Supportive adults provide hope

Supportive adults provide hope, can make difference for LGBTQ youths 

While marriage equality now exists, and trans rights are more often talked about in the media and news outlets, there are still daily struggles faced by queer, trans, and non-binary individuals everywhere.

As a community reflecting on LGBT History Month in 2021, many of us have heard the studies and statistics reporting that LGBTQ youths and adults are more likely to experience rejection from family members, more likely to experience discrimination in the workplace, experience bullying in schools, and as a result have negative health outcomes, and are more likely to experience episodes of depression and suicidal ideation.

What is often lacking from these reports and studies are what allies can do to assist the members of the LGBTQ community; what does it mean to be a supportive and affirming therapist or healthcare provider; and what are the small changes I can make today.

During my 8 years at the Los Angeles LGBT Center, what I remember most was hearing about how one supportive and affirming teacher, adult, or parent could make all the difference in a young person’s life. That unconditional acceptance and affirmation provided hope that things could and would get better.

So, when straight and cisgender colleagues find out that I specialize in working with LGBTQ families and individuals, they often ask what they can do to better support the members of this community. I point them in the direction of research done by the Family Acceptance Project in San Francisco. Led by researcher and advocate Dr. Caitlin Ryan, The Family Acceptance Project has done extensive research over 15 years on what acceptance and rejection behaviors look like in family and social settings, and the positive and negative impacts on young adults. The research points to a spectrum of behaviors that directly impact the emotional, social and physical health outcomes of these young adults. The website contains a great deal of information – videos, publications, posters and more – about helping families of all backgrounds (and in several languages) support their LGBTQ kids.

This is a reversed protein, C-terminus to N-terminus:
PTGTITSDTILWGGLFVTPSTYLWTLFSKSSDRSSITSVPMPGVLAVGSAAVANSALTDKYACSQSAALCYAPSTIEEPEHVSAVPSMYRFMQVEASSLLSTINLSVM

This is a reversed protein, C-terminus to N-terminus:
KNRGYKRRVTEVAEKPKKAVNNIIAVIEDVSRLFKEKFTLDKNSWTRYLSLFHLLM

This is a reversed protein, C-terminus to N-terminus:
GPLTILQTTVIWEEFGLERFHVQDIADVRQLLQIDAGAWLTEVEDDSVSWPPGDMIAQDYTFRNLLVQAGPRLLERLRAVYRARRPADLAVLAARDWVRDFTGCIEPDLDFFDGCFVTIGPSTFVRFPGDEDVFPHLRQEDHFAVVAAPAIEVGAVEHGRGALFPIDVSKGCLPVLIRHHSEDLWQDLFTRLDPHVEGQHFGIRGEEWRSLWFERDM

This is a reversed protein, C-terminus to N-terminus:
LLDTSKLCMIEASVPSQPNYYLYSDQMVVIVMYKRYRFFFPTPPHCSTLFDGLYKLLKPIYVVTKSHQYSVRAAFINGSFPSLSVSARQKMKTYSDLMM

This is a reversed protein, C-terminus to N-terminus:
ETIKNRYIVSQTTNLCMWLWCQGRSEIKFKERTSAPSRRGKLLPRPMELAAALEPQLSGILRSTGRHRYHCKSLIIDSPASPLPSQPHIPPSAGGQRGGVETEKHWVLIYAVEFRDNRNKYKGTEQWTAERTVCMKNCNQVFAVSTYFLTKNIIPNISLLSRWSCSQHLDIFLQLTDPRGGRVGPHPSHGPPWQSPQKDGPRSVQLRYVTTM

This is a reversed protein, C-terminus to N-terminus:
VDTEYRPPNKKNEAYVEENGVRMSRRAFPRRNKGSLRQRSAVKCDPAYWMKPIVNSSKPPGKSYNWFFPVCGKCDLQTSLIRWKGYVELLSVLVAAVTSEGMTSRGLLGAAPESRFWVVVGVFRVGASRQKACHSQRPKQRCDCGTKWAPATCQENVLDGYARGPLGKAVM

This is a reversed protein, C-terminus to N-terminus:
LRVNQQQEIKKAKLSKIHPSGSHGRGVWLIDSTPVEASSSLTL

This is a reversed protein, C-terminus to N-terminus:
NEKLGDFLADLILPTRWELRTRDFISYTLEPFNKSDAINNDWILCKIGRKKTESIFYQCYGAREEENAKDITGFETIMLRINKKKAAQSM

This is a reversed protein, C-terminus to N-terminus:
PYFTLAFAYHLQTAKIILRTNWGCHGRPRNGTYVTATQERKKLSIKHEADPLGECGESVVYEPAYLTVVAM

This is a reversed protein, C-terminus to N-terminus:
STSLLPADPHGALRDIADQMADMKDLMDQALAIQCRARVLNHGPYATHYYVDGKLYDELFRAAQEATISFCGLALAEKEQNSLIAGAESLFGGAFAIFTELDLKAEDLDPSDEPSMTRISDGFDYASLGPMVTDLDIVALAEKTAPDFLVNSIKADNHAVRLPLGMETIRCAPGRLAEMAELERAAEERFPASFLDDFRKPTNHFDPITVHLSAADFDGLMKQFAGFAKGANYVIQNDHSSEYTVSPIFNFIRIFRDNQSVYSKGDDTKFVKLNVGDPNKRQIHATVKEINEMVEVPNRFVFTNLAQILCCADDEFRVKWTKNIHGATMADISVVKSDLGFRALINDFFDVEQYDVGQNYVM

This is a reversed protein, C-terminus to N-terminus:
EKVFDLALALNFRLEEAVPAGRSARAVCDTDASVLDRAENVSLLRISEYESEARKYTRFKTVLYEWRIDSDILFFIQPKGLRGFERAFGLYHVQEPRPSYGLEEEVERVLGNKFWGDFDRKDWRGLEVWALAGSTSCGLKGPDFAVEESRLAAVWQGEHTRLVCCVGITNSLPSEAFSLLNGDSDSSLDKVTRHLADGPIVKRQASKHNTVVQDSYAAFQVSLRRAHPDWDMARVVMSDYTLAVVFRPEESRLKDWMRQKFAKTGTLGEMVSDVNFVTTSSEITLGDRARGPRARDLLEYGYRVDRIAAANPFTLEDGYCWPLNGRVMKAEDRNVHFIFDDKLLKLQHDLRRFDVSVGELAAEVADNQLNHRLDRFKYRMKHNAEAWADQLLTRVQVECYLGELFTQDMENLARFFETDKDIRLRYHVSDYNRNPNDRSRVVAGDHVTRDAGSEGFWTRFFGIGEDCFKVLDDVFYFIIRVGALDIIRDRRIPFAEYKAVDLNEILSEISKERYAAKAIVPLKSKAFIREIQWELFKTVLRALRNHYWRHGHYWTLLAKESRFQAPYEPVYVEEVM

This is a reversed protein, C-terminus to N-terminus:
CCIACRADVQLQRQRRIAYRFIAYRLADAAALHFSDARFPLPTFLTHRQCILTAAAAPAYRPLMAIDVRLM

Family behavior can be key

Educating parents and family members about specific behaviors that are known to be harmful or affirming for LGBTQ youths can be a key factor in changing the trajectory of a young person’s life.

To just give a few examples of acceptance behaviors:

  • Allowing a young adult to invite a LGBTQ friend over for a family dinner.
  • Speak openly about your child’s LGBTQ identity.
  • Stand up for your child when others mistreat them because of their identity.

A clear example of a rejecting behavior could be:

  • Pressuring your child to be more masculine or feminine.
  • Asking your child to “tone down” how they look, dress or behave.
  • Tell your child that this is “just a phase.”

For me as a health care provider, a simple affirming behavior can be to ask for preferred names and pronouns, or to ask for parent/guardian 1 and parent/guardian 2 on intake and consent forms. These minor adjustments signal to families that you don’t assume all families include a mother and a father, and that everyone’s preferred name may not current match their legal name. These indicate openness and concrete opportunities for expression and clarification.

Again, while so much progress has been made over the past 10 years in the United States, we are still dealing with discrimination in the workplace, health care disparities and bullying at schools. Any small change you feel comfortable making as an individual, parent, or health care provider can make a big impact. The St. Louis Wellness Center is here to help support you!

Jen Durham Austin, LCSW is a mental health therapist with the St. Louis Wellness Center and is open to free consultations and conversations about how you can best support your parent, friend, child or client. Contact her at 314-323-4775 or

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